Sunday, April 15, 2007

Fireflies Festival of Music 2007

It's that time of the year again - the annual Fireflies 'dusk to dawn' festival of music is back, and after rumors doing the rounds, I finally heard confirmation about the fest on Friday night. Last years Fireflies festival had been absolutely fabulous (read my post dated April 2006), and this years line up of performers was just as stellar.

The all night long festival is held at the Kaggalipura village, which is about 20 km from Bangalore (see route map for details).

For the sleepover, Monami and I packed a mat, pillows, food, sheets, and an umbrella. The forecast had said there were 70% chances of rain, but fortunately, the weather held out.

The directions provided were good, and it's a straightforward drive down Kannakapura Road past various temples that had pujas (for the lunar new year and harvest festivals) and Art of Living. Somehow, we missed the Ganesha temple and the prominent sign for Fireflies and had to turn back after we had gone too far.

The first performance we saw was the Tala Vadya, from the Karnataka College of Percussion. Their ensemble included the mridangam, ghatam, dholak, drum pad, and the tabla. They were quite impressive although the richness of the tabla drowned out the other instruments.

During the break after this performance, a few announcements were made which hinted at possible future synergies between Bangalore Habba and Fireflies, as well as with the Alliance Francaise, whose director Eric is a regular here. I'm a bit divided on how I feel on further commercialization of an event like this, since it can dilute the focus and novelty, but I'll hope it'll help drive similar breakaway gatherings.

Next was an interesting performance by Clio Karabelia, a visiting half-Greek/half-French harpist with a supporting sitar and tabla. Unfortunately, she had various problems with the mikes, and the sound of the tabla/sitar all but drowned out the harp. I hope she'll be back, perhaps for a harp solo.

Dr Thomas Chandy and his group of eight senior citizen musicians - the Jazz Revival performed next, and were just as good as they were the last year. Dom Saldhana, their ageing sax player, who met Dr Chandy when he had come to Hosmat hospital to get his knee fused was their blue-eyed old boy, winning the audiences hearts.

After all that jazz came a high energy show from Dollu Kunitha, Karnataka's very own group of rising star drummers. The finished by walking up through the crowds and then continued drumming near the stalls behind for what seemed like the longest time.

Oikyotaan!!! The group that everyone had been waiting for, and it around 1AM, they took stage. And for the next two hours, the audience was treated to a splendid variety of Baul and Fakir music. Bonnie, their lead singer has tremendous stage presence and an amazing voice. With the assitance of Karthik, their Baul singer and other contemporary artists, they have a sound unlike any other group out there. Having heard them now for the second year running, I'm fairly certain we will look back someday and say, 'We were there - we heard them back then!'. The finished to a standing ovation, and the CDs they had for sale were quickly lapped up.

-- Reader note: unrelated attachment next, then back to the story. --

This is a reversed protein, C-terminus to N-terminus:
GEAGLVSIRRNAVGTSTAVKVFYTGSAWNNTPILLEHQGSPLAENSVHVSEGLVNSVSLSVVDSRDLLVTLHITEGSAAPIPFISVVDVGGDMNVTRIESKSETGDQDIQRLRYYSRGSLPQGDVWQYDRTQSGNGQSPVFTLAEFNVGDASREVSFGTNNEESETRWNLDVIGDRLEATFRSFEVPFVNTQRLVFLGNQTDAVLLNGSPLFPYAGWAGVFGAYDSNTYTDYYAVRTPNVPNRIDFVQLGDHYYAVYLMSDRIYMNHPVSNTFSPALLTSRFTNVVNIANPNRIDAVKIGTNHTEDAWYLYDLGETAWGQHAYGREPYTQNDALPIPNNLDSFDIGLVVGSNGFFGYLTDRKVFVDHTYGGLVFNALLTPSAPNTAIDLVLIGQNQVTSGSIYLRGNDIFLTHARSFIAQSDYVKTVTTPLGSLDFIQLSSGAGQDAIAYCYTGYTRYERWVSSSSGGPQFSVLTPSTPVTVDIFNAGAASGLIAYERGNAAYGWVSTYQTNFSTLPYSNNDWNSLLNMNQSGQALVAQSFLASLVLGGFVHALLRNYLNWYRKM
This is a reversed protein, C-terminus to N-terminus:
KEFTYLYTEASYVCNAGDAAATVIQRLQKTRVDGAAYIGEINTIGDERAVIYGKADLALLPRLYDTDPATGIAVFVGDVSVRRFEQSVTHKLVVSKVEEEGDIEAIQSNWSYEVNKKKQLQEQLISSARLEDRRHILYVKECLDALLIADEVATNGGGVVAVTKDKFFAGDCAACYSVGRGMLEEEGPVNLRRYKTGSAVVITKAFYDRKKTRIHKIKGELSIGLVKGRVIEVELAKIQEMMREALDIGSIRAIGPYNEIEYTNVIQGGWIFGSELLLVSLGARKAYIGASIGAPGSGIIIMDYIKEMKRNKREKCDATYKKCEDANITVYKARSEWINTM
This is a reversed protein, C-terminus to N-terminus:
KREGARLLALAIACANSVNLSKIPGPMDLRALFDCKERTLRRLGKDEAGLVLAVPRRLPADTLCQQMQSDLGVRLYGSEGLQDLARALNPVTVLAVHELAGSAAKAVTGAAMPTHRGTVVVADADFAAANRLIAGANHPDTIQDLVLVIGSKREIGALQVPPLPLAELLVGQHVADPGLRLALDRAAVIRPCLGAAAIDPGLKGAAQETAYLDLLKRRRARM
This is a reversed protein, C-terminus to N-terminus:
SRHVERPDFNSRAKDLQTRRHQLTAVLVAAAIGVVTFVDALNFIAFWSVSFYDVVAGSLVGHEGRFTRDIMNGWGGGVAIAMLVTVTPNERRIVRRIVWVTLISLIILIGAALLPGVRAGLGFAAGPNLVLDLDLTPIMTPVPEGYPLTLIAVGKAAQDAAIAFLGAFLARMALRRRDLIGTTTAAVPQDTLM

Like last year, they were followed by a Qawalli group, this time Shafiq Pervez and group from Nagpur. They were interactive with the audience and were splendid playing favorites like 'Dum Mast Kalander' and 'Purdah hain'.

The next performance was a sarcastic Serbian guitarist, who played a few traditional Serb songs before launching into a self-indulgent jam with the accompanying drummer. When he finally finishes, the sun is already rising and the next ensemble's nature themed jungle beats rouse the audience. If the organizers had chosen to keep this spot a bit tighter, its possible that they might have finished by day break as initially planned.

The morning raga parameshwari, the final signature piece and wake up call from sitarist Hindol Deb built up tempo gradually over time. The artist was seemingly annoyed that he was permitted to play only at around 7AM, and that there were noisy disturbances with the sound systems being removed during his poignant performance.

As we left in the morning, looking at the garbage strewn all around, we wondered if the message of social responsibility, one of the themes of the event this year was being heard. Is further commercialization of the event really the answer? I'd love to know what other people think.

Overall, Fireflies is easily the most entertaining annual event in Bangalore today. The wonderful vista of talented artists, the near magical ambience and the lively and appreciative audience make for a memorable night. And oh, at the risk of repeating myself. Oikyotaan. Oikyotaan. Oikyotaan. They have a sound like no other. Hear them live.

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